The plot is as follows: Inspired by a true story and adapted by a writing trio consisting of film helmer Phillips, Stephen Chin and Jason Smilovic, the slice of cinematic pie that is War Dogs takes us back to the long gone year of 2005 and regales us with the saga of a guy living in Miami by the name of David Packouz. Mr. Packouz we quickly learn is a guy in his 20s who is doing everything in his power to make the best life possible for himself and his incredibly loving and patient wife. Yet things soon take a turn for our intrepid hero when, at a friend’s funeral, he is reunited with an old friend from childhood by the name of Efraim Diveroli who wasn’t exactly seen by his mom as a suitable person to be friends with. We soon see that whilst things haven’t been easy for our hero, the same can’t be said for Efraim who has managed to figure life out due specifically to one thing that has helped him make quite a bit of money. That of course being that Efraim has been engaged in selling guns and bullets to no less an entity than the government of the United States. Yet while you might, quite rightly, assume that this career path would be one that only big time companies and/or individuals that’s not entirely accurate. You see our hero’s boyhood pal has uncovered that all contracts the military needs filled can be found online and has therefore decided to start taking on the tiny deals that most would just brush over and therefore make himself a fair amount of cash. Finding himself properly tempted by the possibility of making quite a bit of money in no time at all, we soon witness as our hero teams up with his old friend to create a company calling itself AEY Inc. Yet what may have started out as 2 old friends starting a business together soon turns into a path that is filled with peril, secrets, backstabbing, and some individuals who are just downright terrifying.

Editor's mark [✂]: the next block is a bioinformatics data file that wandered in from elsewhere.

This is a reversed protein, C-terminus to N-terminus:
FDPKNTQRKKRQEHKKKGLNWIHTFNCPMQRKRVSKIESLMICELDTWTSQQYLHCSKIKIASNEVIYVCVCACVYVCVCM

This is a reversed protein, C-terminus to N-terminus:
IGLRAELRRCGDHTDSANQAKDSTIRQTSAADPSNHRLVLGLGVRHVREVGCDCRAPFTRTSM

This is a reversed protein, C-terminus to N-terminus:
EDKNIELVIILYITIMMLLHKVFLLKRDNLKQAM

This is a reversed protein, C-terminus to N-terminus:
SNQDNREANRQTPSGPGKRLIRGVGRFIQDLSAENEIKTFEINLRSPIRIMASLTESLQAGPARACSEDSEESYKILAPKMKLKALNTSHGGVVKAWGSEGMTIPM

Now in giving us the saga of these 2 20-something year old “boy wonders”, this slice of cinematic pie manages to nonchalantly weave its way back and forth between what is true on a factional level and what is true on an emotional level, but film helmer Phillips and his writing team manage to use that creative advantage to construct for us a power rise narrative in the form of something resembling Casino or GoodFellas that is consistently riveting. To that end, not only does this slice of cinematic pie do a wonderful job at dealing with all of the complex exposition since audiences by and large don’t know that much about the world of military contractor, but it also makes what is at stake in this world quite clear without ever making the audience feel dumb in any manner. Along with that comes with the fact that you are left constantly curious as to just how in the world our boy “geniuses” are going to get the heck out of the sticky circumstances they consistently get themselves stuck in from having to drive ammo to Baghdad by way of Jordan or in trying to hide that ammo they are selling to the US originated in China. Yet no matter the solutions that they manage to come up with almost by the seat of their pants it seems, you can always count on them being quite ingenious, astonishing, and enjoyable to watch to boot.